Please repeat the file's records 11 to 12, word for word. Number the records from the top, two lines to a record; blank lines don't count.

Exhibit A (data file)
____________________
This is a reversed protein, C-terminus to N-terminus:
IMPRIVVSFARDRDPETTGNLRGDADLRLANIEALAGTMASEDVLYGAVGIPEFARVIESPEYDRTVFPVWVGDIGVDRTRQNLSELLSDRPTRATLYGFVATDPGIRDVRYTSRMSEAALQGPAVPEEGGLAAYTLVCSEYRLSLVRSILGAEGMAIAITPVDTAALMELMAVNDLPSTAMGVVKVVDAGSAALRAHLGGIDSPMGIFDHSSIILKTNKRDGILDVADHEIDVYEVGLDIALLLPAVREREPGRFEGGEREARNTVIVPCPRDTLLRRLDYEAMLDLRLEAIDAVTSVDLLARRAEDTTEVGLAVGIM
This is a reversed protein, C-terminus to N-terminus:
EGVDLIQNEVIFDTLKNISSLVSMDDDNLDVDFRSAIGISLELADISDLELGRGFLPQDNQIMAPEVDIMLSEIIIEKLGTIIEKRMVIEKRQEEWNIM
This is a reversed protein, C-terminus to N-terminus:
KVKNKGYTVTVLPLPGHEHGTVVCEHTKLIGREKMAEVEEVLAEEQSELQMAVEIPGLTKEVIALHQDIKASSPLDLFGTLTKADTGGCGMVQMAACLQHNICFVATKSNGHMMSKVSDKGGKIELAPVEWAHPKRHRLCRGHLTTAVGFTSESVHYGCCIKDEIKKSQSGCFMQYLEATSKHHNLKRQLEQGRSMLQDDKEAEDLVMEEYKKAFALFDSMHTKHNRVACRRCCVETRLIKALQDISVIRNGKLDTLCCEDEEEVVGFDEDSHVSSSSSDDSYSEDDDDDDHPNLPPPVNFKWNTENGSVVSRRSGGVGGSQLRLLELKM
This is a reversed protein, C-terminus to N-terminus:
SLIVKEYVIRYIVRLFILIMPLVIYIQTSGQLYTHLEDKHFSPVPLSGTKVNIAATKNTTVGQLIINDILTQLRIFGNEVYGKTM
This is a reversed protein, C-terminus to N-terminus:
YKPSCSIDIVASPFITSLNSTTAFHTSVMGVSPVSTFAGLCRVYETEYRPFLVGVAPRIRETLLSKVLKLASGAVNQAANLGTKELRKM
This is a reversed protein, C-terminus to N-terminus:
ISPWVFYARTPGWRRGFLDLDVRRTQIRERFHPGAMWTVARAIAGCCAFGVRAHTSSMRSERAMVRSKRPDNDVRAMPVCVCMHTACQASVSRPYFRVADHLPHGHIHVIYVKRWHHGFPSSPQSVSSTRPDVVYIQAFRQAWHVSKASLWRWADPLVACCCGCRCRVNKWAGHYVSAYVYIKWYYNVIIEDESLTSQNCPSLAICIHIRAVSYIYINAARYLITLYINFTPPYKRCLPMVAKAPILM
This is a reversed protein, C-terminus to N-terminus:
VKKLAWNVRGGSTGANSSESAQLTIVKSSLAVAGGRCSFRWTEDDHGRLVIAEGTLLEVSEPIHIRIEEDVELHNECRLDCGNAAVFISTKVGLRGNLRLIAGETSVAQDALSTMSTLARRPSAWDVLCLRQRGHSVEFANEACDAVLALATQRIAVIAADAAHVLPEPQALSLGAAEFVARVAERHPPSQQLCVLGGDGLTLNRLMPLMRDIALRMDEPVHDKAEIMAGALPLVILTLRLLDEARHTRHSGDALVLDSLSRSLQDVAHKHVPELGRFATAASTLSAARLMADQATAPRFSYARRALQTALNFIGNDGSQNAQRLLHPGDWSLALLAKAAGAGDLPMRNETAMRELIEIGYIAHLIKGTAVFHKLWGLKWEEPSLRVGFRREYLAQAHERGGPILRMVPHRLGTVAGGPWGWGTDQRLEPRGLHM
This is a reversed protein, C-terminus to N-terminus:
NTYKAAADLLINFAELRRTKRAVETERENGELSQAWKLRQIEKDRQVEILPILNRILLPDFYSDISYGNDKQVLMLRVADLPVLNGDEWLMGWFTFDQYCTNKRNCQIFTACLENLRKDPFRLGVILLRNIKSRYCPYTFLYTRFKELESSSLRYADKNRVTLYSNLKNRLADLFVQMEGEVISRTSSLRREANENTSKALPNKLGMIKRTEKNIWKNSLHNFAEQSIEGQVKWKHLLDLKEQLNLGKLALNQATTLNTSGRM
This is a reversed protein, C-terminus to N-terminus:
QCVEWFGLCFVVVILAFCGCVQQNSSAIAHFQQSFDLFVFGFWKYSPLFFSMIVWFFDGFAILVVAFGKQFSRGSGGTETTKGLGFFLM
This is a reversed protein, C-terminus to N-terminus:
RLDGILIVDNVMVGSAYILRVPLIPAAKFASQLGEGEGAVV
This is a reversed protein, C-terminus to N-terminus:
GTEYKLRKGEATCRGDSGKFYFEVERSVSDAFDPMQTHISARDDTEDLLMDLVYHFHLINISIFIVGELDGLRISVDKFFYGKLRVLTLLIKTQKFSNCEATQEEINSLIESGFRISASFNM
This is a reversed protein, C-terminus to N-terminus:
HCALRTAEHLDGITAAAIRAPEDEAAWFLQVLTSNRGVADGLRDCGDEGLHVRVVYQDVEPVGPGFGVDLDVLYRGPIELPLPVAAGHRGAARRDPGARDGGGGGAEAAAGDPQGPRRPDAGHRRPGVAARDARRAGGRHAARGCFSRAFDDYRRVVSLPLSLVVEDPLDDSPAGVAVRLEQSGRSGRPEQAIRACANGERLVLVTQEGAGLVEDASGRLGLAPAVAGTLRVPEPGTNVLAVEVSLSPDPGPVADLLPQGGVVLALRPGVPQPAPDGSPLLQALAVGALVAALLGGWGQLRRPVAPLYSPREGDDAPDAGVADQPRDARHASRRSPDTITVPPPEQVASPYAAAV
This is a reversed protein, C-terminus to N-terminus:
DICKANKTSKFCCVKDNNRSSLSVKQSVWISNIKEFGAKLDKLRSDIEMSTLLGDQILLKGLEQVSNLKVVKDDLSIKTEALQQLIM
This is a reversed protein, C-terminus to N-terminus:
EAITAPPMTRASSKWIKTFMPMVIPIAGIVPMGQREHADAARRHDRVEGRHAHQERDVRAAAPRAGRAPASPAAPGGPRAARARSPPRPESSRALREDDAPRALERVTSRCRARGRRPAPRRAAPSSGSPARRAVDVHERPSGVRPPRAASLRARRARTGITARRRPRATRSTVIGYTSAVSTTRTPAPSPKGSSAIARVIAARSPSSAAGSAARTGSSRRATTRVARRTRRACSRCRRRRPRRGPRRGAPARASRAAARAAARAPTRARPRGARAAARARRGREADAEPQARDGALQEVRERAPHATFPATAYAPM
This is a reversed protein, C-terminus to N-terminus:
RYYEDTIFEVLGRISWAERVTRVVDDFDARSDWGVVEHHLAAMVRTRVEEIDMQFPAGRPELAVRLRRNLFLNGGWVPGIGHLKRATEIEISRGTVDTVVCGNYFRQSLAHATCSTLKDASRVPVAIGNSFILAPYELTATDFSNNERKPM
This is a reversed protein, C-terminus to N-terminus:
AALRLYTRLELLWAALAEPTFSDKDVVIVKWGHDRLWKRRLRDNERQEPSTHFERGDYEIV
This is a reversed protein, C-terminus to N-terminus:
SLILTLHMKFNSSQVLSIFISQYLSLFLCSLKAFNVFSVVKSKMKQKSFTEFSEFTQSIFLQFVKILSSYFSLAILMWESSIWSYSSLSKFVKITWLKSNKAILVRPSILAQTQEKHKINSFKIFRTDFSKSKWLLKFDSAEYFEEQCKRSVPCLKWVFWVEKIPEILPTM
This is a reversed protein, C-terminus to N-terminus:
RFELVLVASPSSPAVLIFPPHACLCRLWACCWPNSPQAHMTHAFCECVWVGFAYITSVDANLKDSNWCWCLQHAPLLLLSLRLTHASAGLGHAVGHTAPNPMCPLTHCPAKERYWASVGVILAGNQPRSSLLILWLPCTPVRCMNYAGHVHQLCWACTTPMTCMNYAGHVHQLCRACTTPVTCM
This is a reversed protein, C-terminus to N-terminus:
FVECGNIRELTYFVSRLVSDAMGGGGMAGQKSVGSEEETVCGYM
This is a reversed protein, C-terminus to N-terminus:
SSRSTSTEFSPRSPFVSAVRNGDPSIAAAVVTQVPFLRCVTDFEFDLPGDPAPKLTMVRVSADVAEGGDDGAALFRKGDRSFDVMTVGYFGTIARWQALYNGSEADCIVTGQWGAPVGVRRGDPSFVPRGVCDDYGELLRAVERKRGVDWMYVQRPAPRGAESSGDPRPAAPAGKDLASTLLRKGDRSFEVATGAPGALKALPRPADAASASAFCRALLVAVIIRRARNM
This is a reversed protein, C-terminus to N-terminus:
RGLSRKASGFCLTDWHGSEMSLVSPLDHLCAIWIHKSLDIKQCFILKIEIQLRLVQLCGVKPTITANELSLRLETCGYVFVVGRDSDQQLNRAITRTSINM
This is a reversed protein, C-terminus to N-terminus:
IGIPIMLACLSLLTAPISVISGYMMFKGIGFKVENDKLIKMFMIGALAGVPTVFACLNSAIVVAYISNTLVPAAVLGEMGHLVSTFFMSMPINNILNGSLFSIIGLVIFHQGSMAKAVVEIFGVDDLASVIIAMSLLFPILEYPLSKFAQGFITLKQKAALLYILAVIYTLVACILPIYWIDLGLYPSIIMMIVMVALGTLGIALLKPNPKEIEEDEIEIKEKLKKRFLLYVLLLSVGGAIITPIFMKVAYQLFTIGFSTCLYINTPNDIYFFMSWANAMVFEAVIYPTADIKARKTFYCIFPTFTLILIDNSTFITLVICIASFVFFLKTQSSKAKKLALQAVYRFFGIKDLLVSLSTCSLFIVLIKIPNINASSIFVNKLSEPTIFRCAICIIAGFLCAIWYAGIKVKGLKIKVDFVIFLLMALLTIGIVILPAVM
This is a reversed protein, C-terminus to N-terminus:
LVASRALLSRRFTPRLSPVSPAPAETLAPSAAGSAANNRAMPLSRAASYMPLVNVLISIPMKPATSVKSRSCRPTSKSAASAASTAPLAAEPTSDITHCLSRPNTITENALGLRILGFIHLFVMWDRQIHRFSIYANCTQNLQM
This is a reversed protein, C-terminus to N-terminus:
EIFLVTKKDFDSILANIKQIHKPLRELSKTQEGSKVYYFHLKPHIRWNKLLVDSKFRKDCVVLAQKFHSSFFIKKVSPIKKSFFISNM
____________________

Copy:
This is a reversed protein, C-terminus to N-terminus:
GTEYKLRKGEATCRGDSGKFYFEVERSVSDAFDPMQTHISARDDTEDLLMDLVYHFHLINISIFIVGELDGLRISVDKFFYGKLRVLTLLIKTQKFSNCEATQEEINSLIESGFRISASFNM
This is a reversed protein, C-terminus to N-terminus:
HCALRTAEHLDGITAAAIRAPEDEAAWFLQVLTSNRGVADGLRDCGDEGLHVRVVYQDVEPVGPGFGVDLDVLYRGPIELPLPVAAGHRGAARRDPGARDGGGGGAEAAAGDPQGPRRPDAGHRRPGVAARDARRAGGRHAARGCFSRAFDDYRRVVSLPLSLVVEDPLDDSPAGVAVRLEQSGRSGRPEQAIRACANGERLVLVTQEGAGLVEDASGRLGLAPAVAGTLRVPEPGTNVLAVEVSLSPDPGPVADLLPQGGVVLALRPGVPQPAPDGSPLLQALAVGALVAALLGGWGQLRRPVAPLYSPREGDDAPDAGVADQPRDARHASRRSPDTITVPPPEQVASPYAAAV